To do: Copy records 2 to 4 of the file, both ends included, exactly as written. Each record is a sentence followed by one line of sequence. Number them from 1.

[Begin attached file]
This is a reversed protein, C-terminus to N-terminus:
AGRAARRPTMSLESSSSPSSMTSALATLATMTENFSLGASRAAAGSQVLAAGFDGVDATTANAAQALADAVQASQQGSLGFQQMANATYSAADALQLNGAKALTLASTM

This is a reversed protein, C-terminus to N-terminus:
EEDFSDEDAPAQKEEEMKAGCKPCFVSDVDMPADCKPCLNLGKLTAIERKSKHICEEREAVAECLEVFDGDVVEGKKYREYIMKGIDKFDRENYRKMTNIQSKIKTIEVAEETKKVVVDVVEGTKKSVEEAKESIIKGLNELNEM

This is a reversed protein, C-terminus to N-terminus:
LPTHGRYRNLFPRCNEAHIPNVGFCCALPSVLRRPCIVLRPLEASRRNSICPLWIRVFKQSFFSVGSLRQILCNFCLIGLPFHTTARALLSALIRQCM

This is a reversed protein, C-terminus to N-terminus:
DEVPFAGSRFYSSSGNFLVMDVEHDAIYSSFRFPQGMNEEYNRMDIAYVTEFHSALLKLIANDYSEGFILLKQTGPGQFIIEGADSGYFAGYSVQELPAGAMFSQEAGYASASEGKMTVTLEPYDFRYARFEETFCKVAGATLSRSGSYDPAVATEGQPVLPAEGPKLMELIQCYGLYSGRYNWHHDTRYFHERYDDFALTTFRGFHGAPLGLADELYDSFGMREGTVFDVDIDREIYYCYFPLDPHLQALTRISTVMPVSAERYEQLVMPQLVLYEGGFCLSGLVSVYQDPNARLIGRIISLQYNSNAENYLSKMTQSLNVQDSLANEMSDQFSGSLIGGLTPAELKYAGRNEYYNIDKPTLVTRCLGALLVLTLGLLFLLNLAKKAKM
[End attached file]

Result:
This is a reversed protein, C-terminus to N-terminus:
EEDFSDEDAPAQKEEEMKAGCKPCFVSDVDMPADCKPCLNLGKLTAIERKSKHICEEREAVAECLEVFDGDVVEGKKYREYIMKGIDKFDRENYRKMTNIQSKIKTIEVAEETKKVVVDVVEGTKKSVEEAKESIIKGLNELNEM

This is a reversed protein, C-terminus to N-terminus:
LPTHGRYRNLFPRCNEAHIPNVGFCCALPSVLRRPCIVLRPLEASRRNSICPLWIRVFKQSFFSVGSLRQILCNFCLIGLPFHTTARALLSALIRQCM

This is a reversed protein, C-terminus to N-terminus:
DEVPFAGSRFYSSSGNFLVMDVEHDAIYSSFRFPQGMNEEYNRMDIAYVTEFHSALLKLIANDYSEGFILLKQTGPGQFIIEGADSGYFAGYSVQELPAGAMFSQEAGYASASEGKMTVTLEPYDFRYARFEETFCKVAGATLSRSGSYDPAVATEGQPVLPAEGPKLMELIQCYGLYSGRYNWHHDTRYFHERYDDFALTTFRGFHGAPLGLADELYDSFGMREGTVFDVDIDREIYYCYFPLDPHLQALTRISTVMPVSAERYEQLVMPQLVLYEGGFCLSGLVSVYQDPNARLIGRIISLQYNSNAENYLSKMTQSLNVQDSLANEMSDQFSGSLIGGLTPAELKYAGRNEYYNIDKPTLVTRCLGALLVLTLGLLFLLNLAKKAKM